By the end of the decade, BMI has labelled Australia as the next major player in the LNG sector. However, investment in the region is sliding and this, according to BMI, will inhibit growth momentum. The country is also having to contend with a continuing reliance on oil imports as domestic production grows weak. Things aren't looking good for the refining sector either as facilities close and loose competitiveness in the global market.
Gas production is expected to increase significantly between 2015 and 2018 as developments come forward backing LNG export projects that are due to come online. After this however, BMI expects growth to slow due to high development costs and the difficulty of transporting gas from Western Australia to elsewhere in the country impact investment.
Oil and gas consumption will move upwards with economic growth, but oil consumption growth is expected to be lower than in the previous decade due to a slowdown in economic growth overall. Vehicle efficiency improvements are also expected to impact oil demand. Gas consumption growth will be higher than oil.
India’s downstream sector is growing from strength to strength, according to BMI, however it is heavily influenced by the state. The upstream sector however is not so strong and new developments are wavering and is also heavily influenced by the state. Gas production has been in decline, however BMI anticipates a return to growth this year with a key change being increased output from Reliance’s main well. Gas distribution infrastructure does however remain inadequate. BMI attributes this to bureaucracy and land ownership issues which are slowing down development.
In the refining sector, India is due to add 300 000 bpd worth of capacity to the Paradip refinery. In India in total, approximately 1 million bpd of additional capacity is expected to be built over the next five years. As the refining sector is expanding in the country and domestic oil demand is on the up, in 2013, India over took Japan and became the third largest importer of crude in the world.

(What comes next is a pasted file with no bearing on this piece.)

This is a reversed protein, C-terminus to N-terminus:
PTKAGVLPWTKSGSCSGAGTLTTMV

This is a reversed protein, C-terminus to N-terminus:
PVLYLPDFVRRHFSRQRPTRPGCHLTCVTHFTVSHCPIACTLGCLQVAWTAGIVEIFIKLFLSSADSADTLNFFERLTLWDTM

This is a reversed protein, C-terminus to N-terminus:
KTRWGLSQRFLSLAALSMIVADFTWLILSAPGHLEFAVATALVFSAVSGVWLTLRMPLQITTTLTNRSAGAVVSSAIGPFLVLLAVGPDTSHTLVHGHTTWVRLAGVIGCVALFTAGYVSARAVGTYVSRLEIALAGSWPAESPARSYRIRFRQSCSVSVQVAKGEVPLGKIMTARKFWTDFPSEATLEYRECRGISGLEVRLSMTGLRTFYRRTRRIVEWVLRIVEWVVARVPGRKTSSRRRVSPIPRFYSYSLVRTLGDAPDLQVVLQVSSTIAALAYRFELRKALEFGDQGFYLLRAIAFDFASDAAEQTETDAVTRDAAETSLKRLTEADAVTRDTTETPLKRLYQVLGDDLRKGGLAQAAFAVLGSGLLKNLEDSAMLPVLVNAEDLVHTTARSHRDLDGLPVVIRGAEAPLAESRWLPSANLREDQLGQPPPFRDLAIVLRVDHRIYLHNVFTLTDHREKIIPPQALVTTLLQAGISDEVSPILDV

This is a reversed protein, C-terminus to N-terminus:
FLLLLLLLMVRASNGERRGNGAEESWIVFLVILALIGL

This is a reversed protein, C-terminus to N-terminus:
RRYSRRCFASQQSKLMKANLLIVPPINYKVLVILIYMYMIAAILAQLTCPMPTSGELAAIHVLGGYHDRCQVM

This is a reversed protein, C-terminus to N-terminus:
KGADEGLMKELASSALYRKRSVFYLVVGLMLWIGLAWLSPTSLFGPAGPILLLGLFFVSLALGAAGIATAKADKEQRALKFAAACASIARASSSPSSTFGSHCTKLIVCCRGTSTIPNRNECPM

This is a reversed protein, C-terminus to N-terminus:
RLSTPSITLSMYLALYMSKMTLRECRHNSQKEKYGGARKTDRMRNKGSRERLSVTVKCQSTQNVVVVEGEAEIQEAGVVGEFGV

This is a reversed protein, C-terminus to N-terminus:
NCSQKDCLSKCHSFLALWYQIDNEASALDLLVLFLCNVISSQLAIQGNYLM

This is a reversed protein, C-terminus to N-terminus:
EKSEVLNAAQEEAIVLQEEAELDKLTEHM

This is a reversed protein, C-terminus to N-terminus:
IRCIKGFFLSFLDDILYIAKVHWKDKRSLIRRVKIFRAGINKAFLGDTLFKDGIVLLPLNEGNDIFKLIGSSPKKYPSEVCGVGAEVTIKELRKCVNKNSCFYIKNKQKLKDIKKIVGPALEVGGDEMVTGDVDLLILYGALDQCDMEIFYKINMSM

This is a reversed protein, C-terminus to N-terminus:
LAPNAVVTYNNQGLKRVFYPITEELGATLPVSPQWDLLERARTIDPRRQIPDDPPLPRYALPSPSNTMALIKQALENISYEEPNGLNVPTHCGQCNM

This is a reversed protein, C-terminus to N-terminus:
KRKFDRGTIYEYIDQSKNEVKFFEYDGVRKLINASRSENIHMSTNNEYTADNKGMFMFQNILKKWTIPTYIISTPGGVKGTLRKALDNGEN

The first cracker in the country saw a difficult start due to a halt in operations at the middle of the year when the facility broke down and started a fire. BMI expects the cracker to ramp up operations in the second half of this year and predicts strong polymers output growth in the next few months. BMI has said that this type of mechanical set back is not unusual when bringing cracker units into production.
In Vietnam, BMI believe that in the short term crude oil and liquids output will rise as new resources are brought online and production levels are ramped up. However, after 2018, this is expected to reverse. Gas production is expected to rise over the coming years, but BMI have said that Chevron’s exit from a major project is a clear indication of the continuing challenges being faced by investors in Vietnam’s gas sector. The attractiveness of the country’s gas pricing terms needs to be addressed in order to attract and retain foreign investors. Gas demand is expected to out do supply from 2017, leading the country towards gas import dependence.
Refining capacity in the country is set to increase with the construction of two new refineries. The Nghi Son and Vung Ro refineries will see capacity rise from 140 000 bpd in 2013 to 450 000 bpd in 2018 and then even higher to 500 700 bpd by 2023.
Edited from report briefs by Claira Lloyd
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